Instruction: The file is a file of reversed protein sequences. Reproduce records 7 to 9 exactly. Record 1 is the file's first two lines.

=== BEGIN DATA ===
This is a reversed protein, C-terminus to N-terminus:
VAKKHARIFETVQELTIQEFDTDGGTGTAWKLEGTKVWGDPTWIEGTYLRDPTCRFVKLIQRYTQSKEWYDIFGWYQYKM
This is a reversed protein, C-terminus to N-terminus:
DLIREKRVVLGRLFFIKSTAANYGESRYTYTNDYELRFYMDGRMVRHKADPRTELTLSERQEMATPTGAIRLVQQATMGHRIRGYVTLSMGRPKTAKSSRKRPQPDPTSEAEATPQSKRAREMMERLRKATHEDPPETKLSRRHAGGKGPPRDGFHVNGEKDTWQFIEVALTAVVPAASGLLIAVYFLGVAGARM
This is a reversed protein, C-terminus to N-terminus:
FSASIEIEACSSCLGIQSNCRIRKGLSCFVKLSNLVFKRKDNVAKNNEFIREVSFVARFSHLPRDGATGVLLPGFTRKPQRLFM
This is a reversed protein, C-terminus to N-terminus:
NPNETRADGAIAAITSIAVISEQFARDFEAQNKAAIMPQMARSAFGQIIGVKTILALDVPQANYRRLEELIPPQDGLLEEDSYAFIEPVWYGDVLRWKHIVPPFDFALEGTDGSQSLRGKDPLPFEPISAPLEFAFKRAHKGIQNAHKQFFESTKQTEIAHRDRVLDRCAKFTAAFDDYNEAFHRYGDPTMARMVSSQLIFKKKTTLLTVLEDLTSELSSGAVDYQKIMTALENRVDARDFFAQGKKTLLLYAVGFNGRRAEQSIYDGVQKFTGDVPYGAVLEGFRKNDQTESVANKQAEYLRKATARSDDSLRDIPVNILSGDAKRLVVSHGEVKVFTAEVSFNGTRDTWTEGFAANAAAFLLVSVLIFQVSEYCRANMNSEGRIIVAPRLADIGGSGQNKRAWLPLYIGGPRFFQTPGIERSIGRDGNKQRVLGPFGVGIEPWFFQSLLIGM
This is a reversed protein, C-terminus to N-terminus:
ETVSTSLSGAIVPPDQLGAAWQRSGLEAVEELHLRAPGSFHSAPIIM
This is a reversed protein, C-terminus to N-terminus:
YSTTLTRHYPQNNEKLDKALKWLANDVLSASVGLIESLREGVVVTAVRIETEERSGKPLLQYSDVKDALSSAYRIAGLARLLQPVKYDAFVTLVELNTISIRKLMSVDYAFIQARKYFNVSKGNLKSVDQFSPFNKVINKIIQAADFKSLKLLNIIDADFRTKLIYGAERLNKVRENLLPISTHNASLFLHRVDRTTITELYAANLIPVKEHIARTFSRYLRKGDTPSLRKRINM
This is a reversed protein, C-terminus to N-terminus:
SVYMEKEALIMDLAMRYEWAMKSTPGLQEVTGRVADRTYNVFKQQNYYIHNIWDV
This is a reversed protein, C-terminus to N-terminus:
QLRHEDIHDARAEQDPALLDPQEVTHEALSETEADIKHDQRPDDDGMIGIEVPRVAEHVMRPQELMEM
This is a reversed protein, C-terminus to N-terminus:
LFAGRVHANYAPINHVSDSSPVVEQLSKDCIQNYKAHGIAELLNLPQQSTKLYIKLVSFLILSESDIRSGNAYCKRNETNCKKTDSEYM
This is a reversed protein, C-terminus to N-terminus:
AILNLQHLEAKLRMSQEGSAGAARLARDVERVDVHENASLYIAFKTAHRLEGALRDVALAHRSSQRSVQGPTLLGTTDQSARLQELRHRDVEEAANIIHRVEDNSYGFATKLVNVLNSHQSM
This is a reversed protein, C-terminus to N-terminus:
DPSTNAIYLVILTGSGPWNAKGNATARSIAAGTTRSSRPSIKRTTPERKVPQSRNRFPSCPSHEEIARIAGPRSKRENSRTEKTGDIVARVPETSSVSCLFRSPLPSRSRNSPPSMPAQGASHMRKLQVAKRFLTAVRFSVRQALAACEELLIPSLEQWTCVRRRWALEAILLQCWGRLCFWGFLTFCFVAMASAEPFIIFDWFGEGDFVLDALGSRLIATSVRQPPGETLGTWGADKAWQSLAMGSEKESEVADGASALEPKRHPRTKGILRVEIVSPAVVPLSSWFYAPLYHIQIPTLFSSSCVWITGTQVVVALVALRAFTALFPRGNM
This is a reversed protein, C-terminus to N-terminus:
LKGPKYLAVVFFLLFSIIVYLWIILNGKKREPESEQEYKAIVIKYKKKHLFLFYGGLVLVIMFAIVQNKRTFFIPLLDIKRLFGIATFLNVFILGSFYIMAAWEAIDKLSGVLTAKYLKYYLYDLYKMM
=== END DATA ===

This is a reversed protein, C-terminus to N-terminus:
SVYMEKEALIMDLAMRYEWAMKSTPGLQEVTGRVADRTYNVFKQQNYYIHNIWDV
This is a reversed protein, C-terminus to N-terminus:
QLRHEDIHDARAEQDPALLDPQEVTHEALSETEADIKHDQRPDDDGMIGIEVPRVAEHVMRPQELMEM
This is a reversed protein, C-terminus to N-terminus:
LFAGRVHANYAPINHVSDSSPVVEQLSKDCIQNYKAHGIAELLNLPQQSTKLYIKLVSFLILSESDIRSGNAYCKRNETNCKKTDSEYM